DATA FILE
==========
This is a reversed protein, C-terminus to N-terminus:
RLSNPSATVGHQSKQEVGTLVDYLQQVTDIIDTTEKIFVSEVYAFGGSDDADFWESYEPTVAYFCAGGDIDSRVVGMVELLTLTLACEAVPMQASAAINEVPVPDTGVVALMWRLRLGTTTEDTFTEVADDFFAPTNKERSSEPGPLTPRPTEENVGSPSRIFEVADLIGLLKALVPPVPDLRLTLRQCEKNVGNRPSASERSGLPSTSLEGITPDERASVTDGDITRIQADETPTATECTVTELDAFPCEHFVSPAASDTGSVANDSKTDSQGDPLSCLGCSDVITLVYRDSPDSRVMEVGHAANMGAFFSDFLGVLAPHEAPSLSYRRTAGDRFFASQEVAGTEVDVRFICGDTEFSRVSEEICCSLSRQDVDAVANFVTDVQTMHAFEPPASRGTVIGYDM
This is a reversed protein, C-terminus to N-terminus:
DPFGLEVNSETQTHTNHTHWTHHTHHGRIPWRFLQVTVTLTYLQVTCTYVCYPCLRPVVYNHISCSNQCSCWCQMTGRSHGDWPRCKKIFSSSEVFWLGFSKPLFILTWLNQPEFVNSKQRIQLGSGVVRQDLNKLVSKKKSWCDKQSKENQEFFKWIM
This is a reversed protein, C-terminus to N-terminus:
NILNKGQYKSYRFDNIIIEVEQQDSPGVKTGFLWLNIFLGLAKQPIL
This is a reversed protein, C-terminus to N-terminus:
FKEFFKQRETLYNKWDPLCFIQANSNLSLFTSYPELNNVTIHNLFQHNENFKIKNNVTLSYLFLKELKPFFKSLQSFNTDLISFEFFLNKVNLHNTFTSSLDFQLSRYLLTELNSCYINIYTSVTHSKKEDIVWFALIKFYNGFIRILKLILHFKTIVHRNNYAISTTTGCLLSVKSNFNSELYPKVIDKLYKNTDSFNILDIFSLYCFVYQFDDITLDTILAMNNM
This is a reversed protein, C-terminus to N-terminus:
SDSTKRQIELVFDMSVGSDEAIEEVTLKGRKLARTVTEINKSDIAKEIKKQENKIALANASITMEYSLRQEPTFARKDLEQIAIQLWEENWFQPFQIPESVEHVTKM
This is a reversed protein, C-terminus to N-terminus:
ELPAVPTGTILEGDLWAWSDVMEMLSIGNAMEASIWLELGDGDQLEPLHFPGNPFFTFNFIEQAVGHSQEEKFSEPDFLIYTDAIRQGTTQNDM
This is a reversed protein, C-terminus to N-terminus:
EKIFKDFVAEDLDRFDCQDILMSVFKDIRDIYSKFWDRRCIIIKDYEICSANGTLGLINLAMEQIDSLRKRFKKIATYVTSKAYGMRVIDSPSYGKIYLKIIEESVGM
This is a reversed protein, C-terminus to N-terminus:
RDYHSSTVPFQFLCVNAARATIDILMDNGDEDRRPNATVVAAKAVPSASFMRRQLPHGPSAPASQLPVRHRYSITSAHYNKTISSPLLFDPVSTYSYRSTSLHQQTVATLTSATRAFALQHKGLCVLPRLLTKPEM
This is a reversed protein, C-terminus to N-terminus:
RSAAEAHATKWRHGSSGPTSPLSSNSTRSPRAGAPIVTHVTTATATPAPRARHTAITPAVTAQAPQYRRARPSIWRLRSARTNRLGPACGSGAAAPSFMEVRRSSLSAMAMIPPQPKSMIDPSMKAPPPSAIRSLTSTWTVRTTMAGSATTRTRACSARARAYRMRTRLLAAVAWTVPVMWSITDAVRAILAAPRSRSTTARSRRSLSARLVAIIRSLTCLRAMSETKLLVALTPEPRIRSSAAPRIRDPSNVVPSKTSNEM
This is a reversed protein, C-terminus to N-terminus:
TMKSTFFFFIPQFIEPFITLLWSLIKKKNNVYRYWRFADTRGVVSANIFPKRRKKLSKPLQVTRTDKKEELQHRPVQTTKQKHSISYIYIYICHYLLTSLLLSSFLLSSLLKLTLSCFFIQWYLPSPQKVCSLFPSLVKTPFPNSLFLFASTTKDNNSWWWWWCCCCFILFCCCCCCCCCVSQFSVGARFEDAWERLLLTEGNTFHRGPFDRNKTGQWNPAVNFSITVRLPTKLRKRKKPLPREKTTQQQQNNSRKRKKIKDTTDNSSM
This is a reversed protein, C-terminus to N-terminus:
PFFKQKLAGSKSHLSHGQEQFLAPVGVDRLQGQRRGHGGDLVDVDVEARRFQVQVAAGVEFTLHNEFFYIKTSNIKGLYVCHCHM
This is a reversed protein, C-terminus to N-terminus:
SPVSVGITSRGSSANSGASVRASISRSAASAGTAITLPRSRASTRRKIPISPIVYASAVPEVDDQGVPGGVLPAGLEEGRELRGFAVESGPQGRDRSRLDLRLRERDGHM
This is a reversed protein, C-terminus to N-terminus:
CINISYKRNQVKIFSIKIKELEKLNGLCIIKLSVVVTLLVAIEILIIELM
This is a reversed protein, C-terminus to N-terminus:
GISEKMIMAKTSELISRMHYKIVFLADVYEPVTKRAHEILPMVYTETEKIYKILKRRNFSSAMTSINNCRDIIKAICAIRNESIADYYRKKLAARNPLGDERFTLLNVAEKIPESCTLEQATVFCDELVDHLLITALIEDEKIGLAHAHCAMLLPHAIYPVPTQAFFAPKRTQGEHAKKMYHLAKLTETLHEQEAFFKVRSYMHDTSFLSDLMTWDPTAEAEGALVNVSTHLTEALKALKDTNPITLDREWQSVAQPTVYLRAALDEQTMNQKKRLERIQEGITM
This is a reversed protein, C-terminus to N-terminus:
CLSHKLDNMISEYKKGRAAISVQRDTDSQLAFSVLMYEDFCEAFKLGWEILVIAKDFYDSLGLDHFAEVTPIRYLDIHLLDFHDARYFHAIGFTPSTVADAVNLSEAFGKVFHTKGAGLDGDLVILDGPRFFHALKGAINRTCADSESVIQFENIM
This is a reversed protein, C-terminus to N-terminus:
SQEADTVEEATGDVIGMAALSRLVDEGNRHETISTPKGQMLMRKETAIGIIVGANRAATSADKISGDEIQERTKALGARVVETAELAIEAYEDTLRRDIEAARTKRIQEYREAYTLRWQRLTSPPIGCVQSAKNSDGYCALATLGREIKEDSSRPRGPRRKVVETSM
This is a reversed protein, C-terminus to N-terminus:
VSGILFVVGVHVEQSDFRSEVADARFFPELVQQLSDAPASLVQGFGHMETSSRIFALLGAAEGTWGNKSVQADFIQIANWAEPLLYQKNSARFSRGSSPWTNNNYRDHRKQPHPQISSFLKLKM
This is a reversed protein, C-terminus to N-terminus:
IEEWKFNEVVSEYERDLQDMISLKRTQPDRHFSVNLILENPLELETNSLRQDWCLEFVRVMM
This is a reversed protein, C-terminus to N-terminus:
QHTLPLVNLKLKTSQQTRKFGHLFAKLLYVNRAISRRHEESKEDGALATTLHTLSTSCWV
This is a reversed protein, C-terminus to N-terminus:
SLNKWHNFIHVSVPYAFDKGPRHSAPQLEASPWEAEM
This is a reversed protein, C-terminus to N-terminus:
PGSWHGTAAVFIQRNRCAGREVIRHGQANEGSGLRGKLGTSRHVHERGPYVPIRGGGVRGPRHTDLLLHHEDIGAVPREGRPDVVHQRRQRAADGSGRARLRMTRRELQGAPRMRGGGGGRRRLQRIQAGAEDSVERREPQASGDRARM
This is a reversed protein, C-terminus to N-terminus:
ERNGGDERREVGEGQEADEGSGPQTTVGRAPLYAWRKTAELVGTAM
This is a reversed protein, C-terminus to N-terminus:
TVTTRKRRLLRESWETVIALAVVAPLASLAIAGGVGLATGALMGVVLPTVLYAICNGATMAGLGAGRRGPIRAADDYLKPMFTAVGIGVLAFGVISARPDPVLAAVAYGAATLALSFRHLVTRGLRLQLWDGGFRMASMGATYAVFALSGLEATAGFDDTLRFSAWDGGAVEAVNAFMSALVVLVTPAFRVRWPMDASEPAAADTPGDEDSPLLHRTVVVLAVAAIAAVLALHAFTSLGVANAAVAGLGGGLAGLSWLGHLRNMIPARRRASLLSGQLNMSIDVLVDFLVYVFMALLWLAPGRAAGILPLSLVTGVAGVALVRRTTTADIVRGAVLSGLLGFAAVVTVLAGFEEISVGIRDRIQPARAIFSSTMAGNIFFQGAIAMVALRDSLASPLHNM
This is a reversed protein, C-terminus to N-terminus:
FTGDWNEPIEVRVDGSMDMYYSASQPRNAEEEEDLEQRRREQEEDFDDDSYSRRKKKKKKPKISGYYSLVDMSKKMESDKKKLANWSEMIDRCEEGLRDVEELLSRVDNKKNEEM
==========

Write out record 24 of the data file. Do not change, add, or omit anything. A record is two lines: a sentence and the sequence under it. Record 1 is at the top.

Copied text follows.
This is a reversed protein, C-terminus to N-terminus:
FTGDWNEPIEVRVDGSMDMYYSASQPRNAEEEEDLEQRRREQEEDFDDDSYSRRKKKKKKPKISGYYSLVDMSKKMESDKKKLANWSEMIDRCEEGLRDVEELLSRVDNKKNEEM